I am appalled by this decision by the Commission, and their misuse of power for the benefit of a special interest at the expense of the rest community. I am also appalled by their lack of interest in the issues surrounding helicopters being permitted to zoom back and forth across the Valley. She stated that Diamond Peaks had no other options and he would go out of business. I replied that he has plenty of other options, and even if he didn’t, the business is not above the law and should be held to the same rules and laws as everyone else.

Oh, and the commissioners also pushed the date of the Conditional Use Permit hearing forward. Usually applicants have to wait 60 days instead of a couple of weeks, according to Zogmaister.

If you are concerned with year-round access for helicopters for landing and taking off from the Valley floor, please attend the planning commission meeting Tuesday, and ask all of your friends and neighbors to attend also. Although, I believe our battle will be with the commissioners, NOT the planning commission.

Shanna Francis

UPDATE:  2/15/10 @ 10 PM

CLICK HERE to see the agenda for the Weber County Commission Meeting being held tomorrow morning at 10:00 a.m.  See agenda item #7!!!  Guess what’s on the agenda?  Yep, a temporary permit for a helipad at Red Moose Lodge!  Apparently they hadn’t even met on the issue before issuing it????  They were going to vote on it after the fact?????  I’m not sure how this is working.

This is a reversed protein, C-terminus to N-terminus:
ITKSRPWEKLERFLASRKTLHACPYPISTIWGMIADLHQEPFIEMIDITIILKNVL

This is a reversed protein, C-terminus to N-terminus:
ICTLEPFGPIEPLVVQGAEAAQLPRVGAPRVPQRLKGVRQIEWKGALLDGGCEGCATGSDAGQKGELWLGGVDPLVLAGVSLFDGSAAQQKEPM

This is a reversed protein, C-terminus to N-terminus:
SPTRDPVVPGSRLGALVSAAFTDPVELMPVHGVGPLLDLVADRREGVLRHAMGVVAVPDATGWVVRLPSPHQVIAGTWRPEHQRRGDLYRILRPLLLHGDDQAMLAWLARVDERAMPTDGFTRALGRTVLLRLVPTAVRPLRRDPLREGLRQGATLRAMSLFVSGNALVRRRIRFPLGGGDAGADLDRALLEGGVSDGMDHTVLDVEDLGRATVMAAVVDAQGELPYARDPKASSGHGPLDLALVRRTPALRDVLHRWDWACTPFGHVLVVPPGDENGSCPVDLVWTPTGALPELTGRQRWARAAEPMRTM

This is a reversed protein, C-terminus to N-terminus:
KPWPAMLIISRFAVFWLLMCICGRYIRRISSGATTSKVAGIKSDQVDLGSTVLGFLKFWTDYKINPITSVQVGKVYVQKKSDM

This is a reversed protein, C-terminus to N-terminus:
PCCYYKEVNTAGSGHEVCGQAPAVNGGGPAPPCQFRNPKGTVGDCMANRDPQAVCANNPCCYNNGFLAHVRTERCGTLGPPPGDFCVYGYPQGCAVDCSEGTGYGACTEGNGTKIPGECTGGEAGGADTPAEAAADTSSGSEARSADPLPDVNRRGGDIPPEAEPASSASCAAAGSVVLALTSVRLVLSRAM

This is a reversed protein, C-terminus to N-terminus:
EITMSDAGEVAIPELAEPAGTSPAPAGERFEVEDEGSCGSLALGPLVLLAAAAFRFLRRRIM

UPDATE: 2/15/10 @ 10 AM

The Standard Examiner weighed in on the issue as the Weber County Forum Points out this morning.  Stand by for the results of the County Commission which is taking place as we speak. 

From the article, Wolf Creek's Rob Thomas said it best, "Everything we're about up here in this valley is recreation."
We respectfully disagree Mr. Thomas.  The world in Ogden Valley does not simply revolve around Wolf Creek and your exploitation of our valley.  Our valley is about local families!

Friday, February 12, 2010

Gage Froerer's H.B. 218 Passes in the House By a Stunning 63-0 Vote

This just in and we will refer you to the Weber County Forum for details along with audio from today's meeting.

Be sure to catch an update to yesterday's post regarding a "deal" in which Powder Mountain will withdraw their petition.  See below.

Thursday, February 11, 2010

Early Report From Capital Hill: Powder Mountain Will Withdraw The Petition To Incorporate

UPDATE:  More sketchy details below.

The "deal" is still under wraps, but a source close to the negotiations between Powder Mountain, The Weber County Commissioners, members of the citizens group, Representative Gage Froerer and Senator Alan Christensen tell us that "they have conceptually agreed to terms that would include the withdraw of the petition to incorporate."

We will be crossing our fingers and toes in anticipation of the details being released about the "deal," but hope the commissioners did not give away the 'farm' so many have worked on for decades in the form of zoning ordinances, master plans and the general plan. 

We also hope the public will be offered an opportunity to provide input through the public process.

After all, the devil is in the details! 

UPDATE 2-12-10

Lips are still tight regarding the 'conceptual agreement' but we will offer this.  According to Gage Froerer, there is no SIGNED agreement.  Furthermore, Gage has stated that his legislation does not go away until and unless the incorporation is pulled from the table.

It has also been suggested that any "deal" will be contingent upon full citizens input and the proper public hearings.  This will take some time.